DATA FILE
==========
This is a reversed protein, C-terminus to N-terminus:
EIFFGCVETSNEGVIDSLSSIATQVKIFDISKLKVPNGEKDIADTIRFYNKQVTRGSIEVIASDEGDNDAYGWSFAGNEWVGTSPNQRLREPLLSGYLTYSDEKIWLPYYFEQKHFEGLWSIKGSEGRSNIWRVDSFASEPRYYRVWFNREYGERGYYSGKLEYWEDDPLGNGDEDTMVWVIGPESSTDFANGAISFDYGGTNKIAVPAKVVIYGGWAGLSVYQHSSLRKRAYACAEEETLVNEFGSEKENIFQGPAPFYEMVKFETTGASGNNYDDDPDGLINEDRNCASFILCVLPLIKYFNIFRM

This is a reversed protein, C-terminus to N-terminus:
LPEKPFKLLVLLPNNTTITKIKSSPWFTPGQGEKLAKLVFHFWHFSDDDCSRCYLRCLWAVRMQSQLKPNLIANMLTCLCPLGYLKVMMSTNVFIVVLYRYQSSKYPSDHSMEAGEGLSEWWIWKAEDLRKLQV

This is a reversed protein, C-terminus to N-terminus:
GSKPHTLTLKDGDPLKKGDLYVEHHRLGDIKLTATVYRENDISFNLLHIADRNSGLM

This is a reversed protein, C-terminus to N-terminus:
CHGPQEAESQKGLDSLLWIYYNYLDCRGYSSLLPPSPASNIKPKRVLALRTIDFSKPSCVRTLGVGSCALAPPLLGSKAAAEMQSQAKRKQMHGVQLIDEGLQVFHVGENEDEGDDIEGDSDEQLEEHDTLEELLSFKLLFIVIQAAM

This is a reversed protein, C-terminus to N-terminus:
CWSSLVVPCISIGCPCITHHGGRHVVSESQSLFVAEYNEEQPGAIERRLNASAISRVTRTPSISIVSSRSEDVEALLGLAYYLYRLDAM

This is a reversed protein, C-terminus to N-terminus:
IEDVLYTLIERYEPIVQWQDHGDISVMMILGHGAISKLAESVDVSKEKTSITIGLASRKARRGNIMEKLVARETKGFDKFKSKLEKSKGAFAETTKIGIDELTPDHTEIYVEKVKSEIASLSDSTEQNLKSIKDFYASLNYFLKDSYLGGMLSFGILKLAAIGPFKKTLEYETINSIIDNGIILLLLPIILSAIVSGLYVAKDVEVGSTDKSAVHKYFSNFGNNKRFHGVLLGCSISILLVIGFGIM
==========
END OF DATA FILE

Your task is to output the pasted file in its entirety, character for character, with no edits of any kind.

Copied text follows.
This is a reversed protein, C-terminus to N-terminus:
EIFFGCVETSNEGVIDSLSSIATQVKIFDISKLKVPNGEKDIADTIRFYNKQVTRGSIEVIASDEGDNDAYGWSFAGNEWVGTSPNQRLREPLLSGYLTYSDEKIWLPYYFEQKHFEGLWSIKGSEGRSNIWRVDSFASEPRYYRVWFNREYGERGYYSGKLEYWEDDPLGNGDEDTMVWVIGPESSTDFANGAISFDYGGTNKIAVPAKVVIYGGWAGLSVYQHSSLRKRAYACAEEETLVNEFGSEKENIFQGPAPFYEMVKFETTGASGNNYDDDPDGLINEDRNCASFILCVLPLIKYFNIFRM

This is a reversed protein, C-terminus to N-terminus:
LPEKPFKLLVLLPNNTTITKIKSSPWFTPGQGEKLAKLVFHFWHFSDDDCSRCYLRCLWAVRMQSQLKPNLIANMLTCLCPLGYLKVMMSTNVFIVVLYRYQSSKYPSDHSMEAGEGLSEWWIWKAEDLRKLQV

This is a reversed protein, C-terminus to N-terminus:
GSKPHTLTLKDGDPLKKGDLYVEHHRLGDIKLTATVYRENDISFNLLHIADRNSGLM

This is a reversed protein, C-terminus to N-terminus:
CHGPQEAESQKGLDSLLWIYYNYLDCRGYSSLLPPSPASNIKPKRVLALRTIDFSKPSCVRTLGVGSCALAPPLLGSKAAAEMQSQAKRKQMHGVQLIDEGLQVFHVGENEDEGDDIEGDSDEQLEEHDTLEELLSFKLLFIVIQAAM

This is a reversed protein, C-terminus to N-terminus:
CWSSLVVPCISIGCPCITHHGGRHVVSESQSLFVAEYNEEQPGAIERRLNASAISRVTRTPSISIVSSRSEDVEALLGLAYYLYRLDAM

This is a reversed protein, C-terminus to N-terminus:
IEDVLYTLIERYEPIVQWQDHGDISVMMILGHGAISKLAESVDVSKEKTSITIGLASRKARRGNIMEKLVARETKGFDKFKSKLEKSKGAFAETTKIGIDELTPDHTEIYVEKVKSEIASLSDSTEQNLKSIKDFYASLNYFLKDSYLGGMLSFGILKLAAIGPFKKTLEYETINSIIDNGIILLLLPIILSAIVSGLYVAKDVEVGSTDKSAVHKYFSNFGNNKRFHGVLLGCSISILLVIGFGIM